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ERIC Number: ED564557
Record Type: Non-Journal
Publication Date: 2013
Pages: 296
Abstractor: As Provided
Reference Count: N/A
ISBN: 978-1-3036-1375-3
Perceptions and Writing Experiences of Nursing Students: A Mixed Methods Exploration of Writing Self-Efficacy
Sprenger, Lori
ProQuest LLC, Ph.D. Dissertation, Capella University
The investigated research problem was the need to identify the facilitators and barriers to competent academic writing by examining writing self-efficacy and academic writing experiences of entry-level BSN students. The study's participants included entry-level bachelor of science in nursing (BSN) students in a Midwestern state. The mixed methods study, using a concurrent triangulation design, incorporated a quantitative writing self-efficacy survey and focus group interviews for data collection. Descriptive statistics, one-way analysis of variance (ANOVA), and the Kruskal-Wallis test were used to analyze the quantitative data. Content analysis with identification of categories and themes was used to analyze the qualitative data. A statistically significant (p = 0.05) difference was found related to the gender demographic variable. No statistically significant differences were found related to the demographic variables of age, nursing student status, employment status, primary care provider status, support system status, first speaking language, and prior college-level writing course. Findings indicated that a variety of facilitators and barriers hindered the achievement of academic writing for entry-level BSN students: environmental factors, personal factors, and behavioral factors as shown in the reciprocal determinism model (Bandura, 1977, 1986). Three main implications for nursing education included the following: increase writing self-efficacy, decrease hindrances to achieving competent academic writing, and increase facilitators to achieving competent academic writing. The achievement of competent academic writing for entry-level BSN students is imperative for academic student success and for the scientific sustainability of the nursing profession. [The dissertation citations contained here are published with the permission of ProQuest LLC. Further reproduction is prohibited without permission. Copies of dissertations may be obtained by Telephone (800) 1-800-521-0600. Web page:]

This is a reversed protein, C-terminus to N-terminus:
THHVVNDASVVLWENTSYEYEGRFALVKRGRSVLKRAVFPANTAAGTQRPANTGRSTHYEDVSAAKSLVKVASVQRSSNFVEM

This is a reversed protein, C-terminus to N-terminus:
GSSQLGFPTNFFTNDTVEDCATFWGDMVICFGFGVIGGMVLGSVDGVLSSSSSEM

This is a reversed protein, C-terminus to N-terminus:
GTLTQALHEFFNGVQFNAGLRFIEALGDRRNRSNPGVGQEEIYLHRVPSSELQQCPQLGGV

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Publication Type: Dissertations/Theses - Doctoral Dissertations
Education Level: Higher Education; Postsecondary Education
Audience: N/A
Language: English
Sponsor: N/A
Authoring Institution: N/A